With last winter’s snow and ice finally gone, and as temperatures get a little warmer each day, it’s time to start thinking about spring. However, before setting up the patio furniture and firing up the grill for the upcoming BBQ season, be sure to check out your property for signs of seasonal damage.
Winter storms can be very hard on your home and a little precautionary maintenance now can help prevent a small project from turning in to a major and costly repair. And with lumber costs and other hardware supplies more than doubling in price as the COVID-19 pandemic causes a supply shortage, this year, avoiding big repairs makes even more sense!
Start at the top
Your home’s roof is constantly under attack from the elements and winter is particularly damaging. The relentless freezing and thawing of any moisture trapped under shingles can cause damage that is made worse by high winds and nasty weather.
The loss of even a couple of shingles gives water all the space it needs to cause serious water damage to your home. Replace lost shingles as quickly as possible and check the flashing and seals around chimneys and vents to make sure there is no chance for water to gain access in these areas as well.
Be sure to also clear gutters and check that your downspouts are connected and free from debris. Your roof is the main defense your home has against inclement weather so you want to be sure everything is in good shape and has survived the winter intact.
Back on the ground
Once you’ve completed a check on the top of your house, take a few minutes to walk around the outside of your home. Check all painted surfaces for peeling paint especially around windows and doors. Carefully examine the caulking as well as cold weather can cause this material to crack and fall away. Repairing these gaps will not only conserve energy, it will also prevent moisture from getting trapped inside the frames which can cause the wood to rot and lead to a much higher repair bill down the road.
Next, it’s time to inspect the foundation of your home to look for any signs of damage. Even a small crack or missing grout could be all the room water needs to make its way into your basement. Keep in mind that in our climate, basements are especially vulnerable to leaks and the repeated freezing and thawing cycles we experience each year can put tremendous pressure on your home’s foundation.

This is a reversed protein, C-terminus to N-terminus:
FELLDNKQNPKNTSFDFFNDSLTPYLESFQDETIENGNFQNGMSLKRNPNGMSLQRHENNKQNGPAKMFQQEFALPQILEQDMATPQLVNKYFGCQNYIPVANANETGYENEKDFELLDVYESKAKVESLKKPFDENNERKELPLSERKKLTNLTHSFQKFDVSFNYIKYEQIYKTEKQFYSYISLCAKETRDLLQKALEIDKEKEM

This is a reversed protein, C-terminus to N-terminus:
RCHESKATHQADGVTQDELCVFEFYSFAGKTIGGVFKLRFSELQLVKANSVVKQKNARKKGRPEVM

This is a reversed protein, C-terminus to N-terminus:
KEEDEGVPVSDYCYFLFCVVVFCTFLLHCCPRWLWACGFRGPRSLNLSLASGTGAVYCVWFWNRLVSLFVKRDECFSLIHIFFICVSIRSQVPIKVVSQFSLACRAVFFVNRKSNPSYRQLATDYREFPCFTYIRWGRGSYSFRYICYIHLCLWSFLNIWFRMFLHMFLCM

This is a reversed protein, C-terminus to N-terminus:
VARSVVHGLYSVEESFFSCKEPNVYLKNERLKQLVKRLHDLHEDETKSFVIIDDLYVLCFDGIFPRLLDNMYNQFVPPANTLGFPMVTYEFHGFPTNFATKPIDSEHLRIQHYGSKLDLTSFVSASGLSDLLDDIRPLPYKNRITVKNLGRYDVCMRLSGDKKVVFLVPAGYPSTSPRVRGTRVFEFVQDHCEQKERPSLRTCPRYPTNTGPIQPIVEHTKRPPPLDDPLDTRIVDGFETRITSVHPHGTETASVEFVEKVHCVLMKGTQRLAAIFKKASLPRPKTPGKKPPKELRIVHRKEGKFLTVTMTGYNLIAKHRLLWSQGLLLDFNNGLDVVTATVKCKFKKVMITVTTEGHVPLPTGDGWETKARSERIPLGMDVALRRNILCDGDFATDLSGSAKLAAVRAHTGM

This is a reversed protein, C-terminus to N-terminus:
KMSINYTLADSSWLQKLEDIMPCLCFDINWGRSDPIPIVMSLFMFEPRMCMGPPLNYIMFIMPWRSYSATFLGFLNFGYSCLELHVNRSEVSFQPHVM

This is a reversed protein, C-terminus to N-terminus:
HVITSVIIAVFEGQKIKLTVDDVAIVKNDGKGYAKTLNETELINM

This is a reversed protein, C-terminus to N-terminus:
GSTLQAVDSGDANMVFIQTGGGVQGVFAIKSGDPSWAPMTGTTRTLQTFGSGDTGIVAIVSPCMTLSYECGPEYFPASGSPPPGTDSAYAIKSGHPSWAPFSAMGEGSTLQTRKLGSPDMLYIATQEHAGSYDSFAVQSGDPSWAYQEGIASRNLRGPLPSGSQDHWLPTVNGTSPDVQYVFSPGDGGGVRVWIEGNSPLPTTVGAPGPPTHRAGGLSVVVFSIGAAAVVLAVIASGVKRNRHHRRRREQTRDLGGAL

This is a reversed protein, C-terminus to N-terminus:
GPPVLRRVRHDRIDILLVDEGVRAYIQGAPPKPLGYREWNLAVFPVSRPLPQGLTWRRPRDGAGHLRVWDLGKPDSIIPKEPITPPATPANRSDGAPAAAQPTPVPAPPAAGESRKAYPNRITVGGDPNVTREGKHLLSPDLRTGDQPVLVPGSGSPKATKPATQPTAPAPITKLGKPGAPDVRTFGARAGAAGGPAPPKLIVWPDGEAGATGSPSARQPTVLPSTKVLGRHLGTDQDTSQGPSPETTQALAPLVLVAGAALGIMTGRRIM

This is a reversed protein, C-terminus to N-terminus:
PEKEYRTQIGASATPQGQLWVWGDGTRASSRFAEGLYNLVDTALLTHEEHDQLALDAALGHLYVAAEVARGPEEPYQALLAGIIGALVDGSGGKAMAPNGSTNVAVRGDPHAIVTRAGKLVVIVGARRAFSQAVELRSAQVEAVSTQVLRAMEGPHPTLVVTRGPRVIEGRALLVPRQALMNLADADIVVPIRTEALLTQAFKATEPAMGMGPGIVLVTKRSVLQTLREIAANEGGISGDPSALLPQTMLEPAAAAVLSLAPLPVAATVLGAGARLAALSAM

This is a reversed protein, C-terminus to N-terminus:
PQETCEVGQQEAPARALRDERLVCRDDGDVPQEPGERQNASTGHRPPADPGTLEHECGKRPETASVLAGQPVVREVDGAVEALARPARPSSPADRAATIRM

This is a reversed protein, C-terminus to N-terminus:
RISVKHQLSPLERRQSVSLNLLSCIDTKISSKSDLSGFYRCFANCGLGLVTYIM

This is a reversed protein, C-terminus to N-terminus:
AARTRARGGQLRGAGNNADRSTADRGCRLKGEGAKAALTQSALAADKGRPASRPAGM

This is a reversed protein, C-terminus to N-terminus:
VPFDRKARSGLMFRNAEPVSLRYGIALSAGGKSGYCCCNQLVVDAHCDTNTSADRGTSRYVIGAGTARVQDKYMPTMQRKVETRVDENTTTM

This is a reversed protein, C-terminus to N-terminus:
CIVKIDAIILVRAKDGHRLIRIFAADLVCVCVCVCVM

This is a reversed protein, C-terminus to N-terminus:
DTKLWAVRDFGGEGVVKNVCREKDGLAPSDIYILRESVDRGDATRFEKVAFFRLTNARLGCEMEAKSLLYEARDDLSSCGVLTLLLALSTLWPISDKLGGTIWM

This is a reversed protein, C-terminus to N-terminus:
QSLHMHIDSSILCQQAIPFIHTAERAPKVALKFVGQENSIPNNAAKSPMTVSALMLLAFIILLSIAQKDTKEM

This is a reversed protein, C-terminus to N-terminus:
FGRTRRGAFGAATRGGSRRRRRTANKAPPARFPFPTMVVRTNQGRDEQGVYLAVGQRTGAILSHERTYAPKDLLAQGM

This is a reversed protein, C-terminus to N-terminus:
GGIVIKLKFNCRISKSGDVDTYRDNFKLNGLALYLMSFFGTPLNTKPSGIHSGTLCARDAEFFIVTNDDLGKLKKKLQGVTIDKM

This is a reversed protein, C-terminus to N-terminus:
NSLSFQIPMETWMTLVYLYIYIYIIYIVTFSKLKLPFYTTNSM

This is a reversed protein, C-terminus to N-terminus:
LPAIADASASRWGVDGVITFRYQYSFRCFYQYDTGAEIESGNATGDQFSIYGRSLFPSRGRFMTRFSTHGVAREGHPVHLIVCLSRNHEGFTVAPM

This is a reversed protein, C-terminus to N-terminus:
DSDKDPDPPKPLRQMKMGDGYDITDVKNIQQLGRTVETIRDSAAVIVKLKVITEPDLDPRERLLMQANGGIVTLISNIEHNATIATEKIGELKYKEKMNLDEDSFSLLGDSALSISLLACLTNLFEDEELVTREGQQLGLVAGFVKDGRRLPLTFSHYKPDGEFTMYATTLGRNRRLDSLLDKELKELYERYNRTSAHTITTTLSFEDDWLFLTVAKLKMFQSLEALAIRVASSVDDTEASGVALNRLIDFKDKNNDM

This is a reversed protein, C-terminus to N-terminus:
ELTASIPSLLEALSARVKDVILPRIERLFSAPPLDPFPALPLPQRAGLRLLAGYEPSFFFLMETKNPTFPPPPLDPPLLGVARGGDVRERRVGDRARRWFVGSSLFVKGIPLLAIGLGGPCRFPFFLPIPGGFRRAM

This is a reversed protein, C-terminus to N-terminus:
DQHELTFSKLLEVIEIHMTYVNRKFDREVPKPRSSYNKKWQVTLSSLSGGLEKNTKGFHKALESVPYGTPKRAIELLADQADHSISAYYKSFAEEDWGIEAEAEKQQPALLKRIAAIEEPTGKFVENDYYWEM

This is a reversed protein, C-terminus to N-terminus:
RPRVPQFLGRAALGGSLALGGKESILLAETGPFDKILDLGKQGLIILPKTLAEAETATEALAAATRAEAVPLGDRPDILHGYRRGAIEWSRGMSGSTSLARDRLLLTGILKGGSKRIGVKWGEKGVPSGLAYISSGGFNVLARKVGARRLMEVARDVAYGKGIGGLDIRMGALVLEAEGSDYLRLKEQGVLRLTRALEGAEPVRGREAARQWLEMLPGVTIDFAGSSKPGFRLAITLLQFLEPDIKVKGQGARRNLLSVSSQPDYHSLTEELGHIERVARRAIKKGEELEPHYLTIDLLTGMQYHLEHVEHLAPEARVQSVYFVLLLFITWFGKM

If there are any low areas in the ground around your home’s foundation, consider filling these in as soon as possible. If allowed to accumulate next to your foundation, water can seep through even the tiniest of cracks. Over time, these cracks will only get wider and once larger cracks develop, you’ll have no choice but to dig down to the foundation to repair the damage.
Driveways and walkways
Just like your home’s foundation, your walkway and driveway can also be damaged by winter’s harsh weather. Any water that seeps through cracks in the asphalt will freeze during cold weather and the expanding ice can cause larger cracks to develop. Repeatedly driving and parking on these cracks will further weaken the asphalt and can even cause pieces of the asphalt to crumble and break away.
Treating your driveway with a good sealer can help protect your parking area in time for next winter. If you already have broken asphalt, you can purchase “cold patch” from most hardware stores to complete an emergency repair. Be sure to select the product best suited for the surface to be repaired. Then, simply clear away any loose pieces of asphalt from the damaged area and fill with the cold patch product. Tamp down to compact the material and force it into the broken asphalt.
Wooden decks and fences
Wooden decks and fences are very vulnerable to weather and while cedar or other pressure-treated woods are more resistant to weather damage, without sufficient maintenance even these materials will deteriorate over time. Re-apply stain or sealant as required and replace any sections of wood showing signs of rot.
Finally, be sure to give your lawn a little extra love as the steps you take now will pay huge dividends once the growing season gets underway.
Start by picking up any twigs that may have fallen from trees along with any other debris that has accumulated over the winter. Next, dethatch your lawn using a heavy rake with short tines to remove the dead grass. This will give healthy blades of grass the space they need to grow and will help water and nutrients get right down to the roots.
Repair any bare spots in your lawn by first raking the area and then fill with a good quality top soil. Spread grass seeds and cover lightly with more soil. Be sure to water the area regularly for the next two weeks and avoid mowing until the new grass seeds have taken root and are at least 2 inches high.